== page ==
top of page
  • Writer's picture1/4" Jack Of All Trades

Computational Environments 2: Defend the NHS

Updated: Feb 4, 2021

"Boris Johnson and the Conservatives have done nothing to protect the NHS, now it is up to you!

If you even touch a mutation and you will get infected. Let too many mutations attack the NHS, it will be overwhelmed.

The green mutations go straight for the NHS and the red ones are after you.

Pickup powerups to help you and the NHS survive for as long as you can!"

W,A,S,D to move and left click to shoot!

The different viral mutations

Download keys at bottom of the post!

My highscore is 508!


This week we were asked to make a prototype game, so I made a survival first person shooter/base defence game using Unity and the audio middleware FMOD. The objective is simple: defend the NHS and yourself from viral mutations as long as you can. The green mutations will head straight for the NHS and chip away at its health, whilst the red ones will go directly for the player and try to infect them. The green ones will also infect the player if they get in their way. The enemies arrive in waves, each one bigger than the last, with faster enemies spawning at shorter and short intervals. I wanted the game to feel frantic so I made the enemies kill in one hit to increase the perceived urgency.

Design Thought Processes and Philosophies

I intended this project as an exercise in coding best practice (both in terms of efficiency and ethics). As such I also wanted to test the implementation of some design patterns that I had been investigating, and move away from my usual programming approach of a messy web of singletons; in particular I tried to focus on the ideas of the Object Factory and State Machine. The process was a valuable learning experience that tested and honed my coding ability, but one that also left me with reasonably well abstracted code that can be used again in future projects.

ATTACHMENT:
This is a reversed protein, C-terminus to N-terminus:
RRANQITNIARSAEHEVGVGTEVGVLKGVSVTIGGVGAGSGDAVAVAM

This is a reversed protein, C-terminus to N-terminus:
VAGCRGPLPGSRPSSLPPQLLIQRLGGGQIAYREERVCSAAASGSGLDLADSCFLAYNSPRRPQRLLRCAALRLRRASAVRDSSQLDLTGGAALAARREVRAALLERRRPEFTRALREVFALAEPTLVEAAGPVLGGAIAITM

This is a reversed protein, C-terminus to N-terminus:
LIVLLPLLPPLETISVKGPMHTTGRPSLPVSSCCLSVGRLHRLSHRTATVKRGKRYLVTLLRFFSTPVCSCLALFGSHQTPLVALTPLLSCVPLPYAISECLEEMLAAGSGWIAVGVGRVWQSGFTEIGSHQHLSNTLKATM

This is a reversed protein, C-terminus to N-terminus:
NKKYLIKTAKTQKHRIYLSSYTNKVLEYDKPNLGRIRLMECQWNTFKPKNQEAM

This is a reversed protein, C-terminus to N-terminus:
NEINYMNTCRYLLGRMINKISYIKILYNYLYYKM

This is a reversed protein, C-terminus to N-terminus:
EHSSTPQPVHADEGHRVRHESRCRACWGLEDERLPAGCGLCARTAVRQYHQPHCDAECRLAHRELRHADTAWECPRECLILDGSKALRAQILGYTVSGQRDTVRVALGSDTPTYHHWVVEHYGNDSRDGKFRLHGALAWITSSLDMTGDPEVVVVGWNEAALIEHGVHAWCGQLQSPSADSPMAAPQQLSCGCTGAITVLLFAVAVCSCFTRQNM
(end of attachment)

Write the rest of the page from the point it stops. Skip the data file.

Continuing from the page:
I also tried to avoid controversial language in my code, making references to scripts as 'main' and 'aux' rather than 'master' and 'slave'. Unfortunately this is language that is still in use in the audio industry and in the audio middleware FMOD used for this project (which must have a bank labelled 'master' to actually operate). I also had further thoughts on the topic of language with regards to the use of the words 'kill' and 'die', opting instead to use 'infect' or 'overwhelm'. My thoughts on the matter stem from the idea that COVID-19 is a globally shared human experience and as such I would want it to be as accessible and relatable to as many as possible. In an updated version of this game I would also opt for a syringe (or other appropriate medical equipment) over the use of a gun to fight off the mutations, weary of the potential messages attached. However, for the purposes of a first testing I do not believe this issue to be too severe.


After extensive playtesting by myself and housemates, I noticed that a lack of auditory feedback was detrimental to the player "immersion", in an experience that otherwise seemed to be largely enjoyable if a bit stressful for some. Wanting to prototype the whole experience more realistically I added the audio middleware FMOD to the project, preferring its usability over the built in Unity audio capabilities, and quickly cobbled together some audio events using the contents of my sound library.

Here are some notable game events that I felt NEEDED audio even at the prototype stage:

- shooting + hitting an enemy

- the NHS getting hit

- a warning ambient sound for the mutations (thinking along the lines of a creeper in Minecraft), especially given the high risk they carry.

- acquiring a pickup

FMOD settings and a politically charged Easter egg

Additional Features That Could Be Implemented:

- Add a start screen (maybe add difficulty settings)